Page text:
Given the hell I had actually finding any kind of truck in the 1,000 plus used car lot, it seems obvious that what Gran Turismo is really missing is trucks, right proper monster trucks. The bigger and more monstrous they are, the better. Ideally we should have super armoured, grotesquely over-accessorised behemoths that we can run at one another in some kind of pit-like racing circuit. Forget laptimes and concentrate on ramming your truck into all the others like a bunch of demented Walruses on heat.

And While We’re On The Subject

If you're going to go down the idiot boy truck route...

If we’re going to be all macho American idiot boy about the whole truck thing, then we might as well have the Pussy Wagon from Kill Bill. Imagine roaring around the online tracks armed only with this, most moronic of vehicles.

Being Serious For A Moment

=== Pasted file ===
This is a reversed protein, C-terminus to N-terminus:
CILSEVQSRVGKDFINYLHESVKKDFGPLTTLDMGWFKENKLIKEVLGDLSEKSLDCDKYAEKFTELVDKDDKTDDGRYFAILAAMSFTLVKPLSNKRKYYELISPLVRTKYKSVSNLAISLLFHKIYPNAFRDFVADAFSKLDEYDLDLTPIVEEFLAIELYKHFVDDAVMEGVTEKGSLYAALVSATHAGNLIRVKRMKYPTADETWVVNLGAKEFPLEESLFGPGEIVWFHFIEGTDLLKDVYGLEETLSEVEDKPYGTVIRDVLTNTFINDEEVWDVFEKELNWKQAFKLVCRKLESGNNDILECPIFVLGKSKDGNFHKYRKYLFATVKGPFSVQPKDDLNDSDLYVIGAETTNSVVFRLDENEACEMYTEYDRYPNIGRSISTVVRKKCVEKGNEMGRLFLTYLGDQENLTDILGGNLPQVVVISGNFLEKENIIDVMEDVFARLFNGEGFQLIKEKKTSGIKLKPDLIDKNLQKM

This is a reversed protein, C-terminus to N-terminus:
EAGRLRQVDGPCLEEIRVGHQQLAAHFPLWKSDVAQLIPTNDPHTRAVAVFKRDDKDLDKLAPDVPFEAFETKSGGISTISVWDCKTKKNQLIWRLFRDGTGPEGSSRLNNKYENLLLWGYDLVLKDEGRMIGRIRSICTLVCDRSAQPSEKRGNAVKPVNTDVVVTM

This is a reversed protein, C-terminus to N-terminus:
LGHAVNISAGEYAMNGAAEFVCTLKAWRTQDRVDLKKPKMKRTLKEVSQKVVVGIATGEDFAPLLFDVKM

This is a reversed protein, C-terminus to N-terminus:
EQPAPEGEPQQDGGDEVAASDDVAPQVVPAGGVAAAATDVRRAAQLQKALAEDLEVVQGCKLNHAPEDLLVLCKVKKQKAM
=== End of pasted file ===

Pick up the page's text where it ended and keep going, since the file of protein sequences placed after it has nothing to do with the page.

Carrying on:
Classic Grand Prix cars. Those were the days eh?

I always loved the classic Grand Prix of the 1960’s, with the cars shaped like crude guided missiles with go-kart wheels. These were epitomised by the movie Grand Prix starring James Garner of Rockford Files fame. The Gran Turismo team should extend its remit to the classic racing cars of these days. Almost like the reverse of the success CoD had in updating their WW2 setting. Kind of like a Grand Prix regression kit.

And Naturally There’s Bond

No well-dressed Englishman should be without one

Surely what GT5 is really missing is a whole pile of Bond related cars, some of the most recognisable on the planet. Take the Aston Martin from Goldfinger, with all the trimmings naturally. The oil-squirting defensive weapons would cause chaos behind you, while the ramming units mounted in the bumpers would add a certain je ne sais quoi to the AI’s bumpercar mentality.